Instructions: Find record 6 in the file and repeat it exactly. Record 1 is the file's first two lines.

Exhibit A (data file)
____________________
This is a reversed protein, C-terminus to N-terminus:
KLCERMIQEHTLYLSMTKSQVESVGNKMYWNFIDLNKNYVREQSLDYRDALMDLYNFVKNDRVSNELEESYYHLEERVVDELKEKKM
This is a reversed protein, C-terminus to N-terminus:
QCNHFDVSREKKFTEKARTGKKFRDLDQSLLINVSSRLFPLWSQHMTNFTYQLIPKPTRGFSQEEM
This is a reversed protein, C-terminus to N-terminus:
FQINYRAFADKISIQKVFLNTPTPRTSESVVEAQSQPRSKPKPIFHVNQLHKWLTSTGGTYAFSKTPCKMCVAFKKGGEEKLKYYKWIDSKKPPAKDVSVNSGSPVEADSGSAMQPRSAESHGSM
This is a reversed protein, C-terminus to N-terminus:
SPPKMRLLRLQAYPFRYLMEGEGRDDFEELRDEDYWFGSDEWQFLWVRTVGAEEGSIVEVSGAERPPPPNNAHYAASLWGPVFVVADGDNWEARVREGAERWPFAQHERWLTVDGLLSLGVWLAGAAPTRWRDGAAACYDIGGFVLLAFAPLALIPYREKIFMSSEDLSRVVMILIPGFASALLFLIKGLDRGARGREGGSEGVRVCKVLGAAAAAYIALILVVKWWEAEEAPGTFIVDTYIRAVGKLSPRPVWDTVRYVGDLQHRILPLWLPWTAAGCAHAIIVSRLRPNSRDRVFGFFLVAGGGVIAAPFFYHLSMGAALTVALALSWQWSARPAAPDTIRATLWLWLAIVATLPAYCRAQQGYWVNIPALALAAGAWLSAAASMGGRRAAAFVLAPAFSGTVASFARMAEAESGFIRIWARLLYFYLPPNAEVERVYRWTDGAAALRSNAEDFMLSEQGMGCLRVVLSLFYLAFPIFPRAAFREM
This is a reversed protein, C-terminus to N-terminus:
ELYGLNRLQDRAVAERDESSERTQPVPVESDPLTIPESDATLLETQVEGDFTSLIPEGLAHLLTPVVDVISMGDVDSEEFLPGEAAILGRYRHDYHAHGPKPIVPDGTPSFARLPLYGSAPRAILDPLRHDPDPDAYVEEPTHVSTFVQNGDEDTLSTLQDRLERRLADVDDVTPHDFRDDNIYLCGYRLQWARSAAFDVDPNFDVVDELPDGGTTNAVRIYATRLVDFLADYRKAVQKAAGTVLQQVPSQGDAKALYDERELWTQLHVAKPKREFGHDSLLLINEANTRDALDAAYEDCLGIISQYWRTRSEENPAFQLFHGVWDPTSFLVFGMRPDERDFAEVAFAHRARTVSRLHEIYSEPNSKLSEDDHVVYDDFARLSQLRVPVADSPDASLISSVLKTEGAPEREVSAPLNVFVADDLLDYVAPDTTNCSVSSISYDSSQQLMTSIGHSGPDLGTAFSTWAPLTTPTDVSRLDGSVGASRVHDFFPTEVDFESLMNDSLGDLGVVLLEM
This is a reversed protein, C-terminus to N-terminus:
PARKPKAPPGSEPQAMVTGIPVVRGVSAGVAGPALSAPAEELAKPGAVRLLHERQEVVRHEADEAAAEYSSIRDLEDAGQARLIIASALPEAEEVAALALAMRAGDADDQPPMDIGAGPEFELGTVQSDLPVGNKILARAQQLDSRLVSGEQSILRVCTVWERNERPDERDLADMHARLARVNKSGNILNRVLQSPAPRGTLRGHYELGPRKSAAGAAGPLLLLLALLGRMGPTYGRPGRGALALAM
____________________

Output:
This is a reversed protein, C-terminus to N-terminus:
PARKPKAPPGSEPQAMVTGIPVVRGVSAGVAGPALSAPAEELAKPGAVRLLHERQEVVRHEADEAAAEYSSIRDLEDAGQARLIIASALPEAEEVAALALAMRAGDADDQPPMDIGAGPEFELGTVQSDLPVGNKILARAQQLDSRLVSGEQSILRVCTVWERNERPDERDLADMHARLARVNKSGNILNRVLQSPAPRGTLRGHYELGPRKSAAGAAGPLLLLLALLGRMGPTYGRPGRGALALAM